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Regardless of industry, the numbers make clear why a focus on fleet safety is necessary.

According to the National Safety Council, medically consulted injuries in motor vehicle incidents totaled 4.6 million in 2016.
Total motor vehicle injury costs — including wage and productivity losses, medical expenses, administrative expenses, motor-vehicle property damage, and employer costs — for the year were estimated at $416.2 billion. NCCI data shows that, by cause of injury, motor vehicle crashes resulted in the costliest lost-time workers’ compensation claims, averaging $73,559 per claim in 2015 and 2016.

For public entities, when it comes to managing the risks associated with fleets, these numbers are especially concerning. “Fleets are a serious and growing risk management challenge for public entities,” writes Susan Kostro in the Risk Management magazine article Managing Public Sector Auto Risks. “The public sector collectively has the largest vehicle fleet in the United States. With 1.3 million cars and trucks, that sector is even larger than the commercial fleet segment, according to Government Fleet magazine, so the challenges of commercial auto insurance have been particularly hard on public entities.”

An effective fleet safety management program is essential for the protection of employees and the public, as well as the finances of public entities. How can RMIS technology help? The following are just a few examples.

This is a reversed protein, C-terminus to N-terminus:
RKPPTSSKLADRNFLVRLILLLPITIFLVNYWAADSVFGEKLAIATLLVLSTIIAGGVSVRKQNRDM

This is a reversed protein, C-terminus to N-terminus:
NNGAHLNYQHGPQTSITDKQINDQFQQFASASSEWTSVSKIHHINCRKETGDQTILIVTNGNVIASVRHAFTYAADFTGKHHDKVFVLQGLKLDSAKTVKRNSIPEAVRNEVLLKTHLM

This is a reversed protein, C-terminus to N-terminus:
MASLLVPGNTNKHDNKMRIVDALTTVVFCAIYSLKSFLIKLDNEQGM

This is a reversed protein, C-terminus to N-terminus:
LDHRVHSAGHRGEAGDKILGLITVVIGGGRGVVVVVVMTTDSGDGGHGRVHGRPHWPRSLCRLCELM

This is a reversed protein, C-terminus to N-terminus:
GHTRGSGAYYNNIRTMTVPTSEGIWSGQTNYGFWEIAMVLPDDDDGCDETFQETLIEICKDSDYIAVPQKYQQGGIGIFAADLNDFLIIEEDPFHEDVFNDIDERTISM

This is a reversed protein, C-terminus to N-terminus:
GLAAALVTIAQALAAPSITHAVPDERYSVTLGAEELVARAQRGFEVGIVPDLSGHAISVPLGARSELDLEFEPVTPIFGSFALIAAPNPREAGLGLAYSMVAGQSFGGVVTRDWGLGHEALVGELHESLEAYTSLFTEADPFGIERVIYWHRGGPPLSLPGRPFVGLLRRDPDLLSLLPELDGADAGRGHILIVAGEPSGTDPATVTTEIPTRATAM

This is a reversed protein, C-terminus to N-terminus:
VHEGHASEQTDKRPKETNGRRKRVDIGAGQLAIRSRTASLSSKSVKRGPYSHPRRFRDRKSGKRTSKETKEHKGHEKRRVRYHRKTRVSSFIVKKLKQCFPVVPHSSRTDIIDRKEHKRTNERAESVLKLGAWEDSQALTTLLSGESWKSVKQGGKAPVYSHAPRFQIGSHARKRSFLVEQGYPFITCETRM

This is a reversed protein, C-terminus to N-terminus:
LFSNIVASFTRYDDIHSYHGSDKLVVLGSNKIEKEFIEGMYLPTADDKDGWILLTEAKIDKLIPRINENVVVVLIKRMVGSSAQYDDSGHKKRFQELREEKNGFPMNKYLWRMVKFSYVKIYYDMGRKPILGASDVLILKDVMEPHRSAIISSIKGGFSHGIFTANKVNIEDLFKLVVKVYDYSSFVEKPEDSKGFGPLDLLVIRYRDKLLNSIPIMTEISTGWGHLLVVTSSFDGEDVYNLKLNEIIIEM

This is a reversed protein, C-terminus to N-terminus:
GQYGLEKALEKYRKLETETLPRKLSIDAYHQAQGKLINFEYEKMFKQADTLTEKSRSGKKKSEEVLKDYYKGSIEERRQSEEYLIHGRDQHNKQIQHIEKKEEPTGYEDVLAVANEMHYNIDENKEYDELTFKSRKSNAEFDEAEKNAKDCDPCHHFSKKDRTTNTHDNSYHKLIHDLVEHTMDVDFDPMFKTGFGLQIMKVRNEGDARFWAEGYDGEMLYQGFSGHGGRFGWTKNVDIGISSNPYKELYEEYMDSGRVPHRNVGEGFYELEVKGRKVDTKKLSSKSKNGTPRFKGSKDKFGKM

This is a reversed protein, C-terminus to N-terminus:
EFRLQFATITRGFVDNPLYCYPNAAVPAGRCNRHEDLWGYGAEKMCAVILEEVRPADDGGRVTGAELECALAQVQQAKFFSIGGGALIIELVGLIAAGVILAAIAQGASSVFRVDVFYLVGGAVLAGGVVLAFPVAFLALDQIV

Consolidate fleet-related data to support a comprehensive fleet safety program

In Managing Public Sector Auto Risks, Kostro lays out several best practices that can be used by public entities to improve management of their commercial insurance exposure and help protect both employees and the public. The development of a single, consolidated fleet safety program is the initial best practice outlined.

“The risk manager needs to understand what is causing accidents across all fleet operations, set goals for improving performance both at the department level and for the entity as a whole, and develop a detailed plan for managing fleet safety,” writes Kostro.

However, given the wide range of departments involved in managing a public entity fleet, this can be a challenge. Kostro acknowledges this, pointing out that the “responsibility for day-to-day fleet management is often highly decentralized, with each department managing its own drivers and equipment. The result is a patchwork of approaches with different levels of effectiveness.”

A patchwork approach means that data is also decentralized. This is unfortunate, as data is exactly what risk managers need to understand accident causes and measure the performance of any fleet safety initiatives put into place. Success depends upon eliminating silos of decentralized data, a proposition that is especially problematic when using spreadsheets, multiple systems, or outdated legacy software.

With powerful data tools and system integrations available for the consolidation of data, an adaptable RMIS like Origami Risk can serve as the solution to the issue of decentralized data. Made available for use across departments, the system can also serve as an essential tool for facilitating communication and measuring risk- and safety-related performance.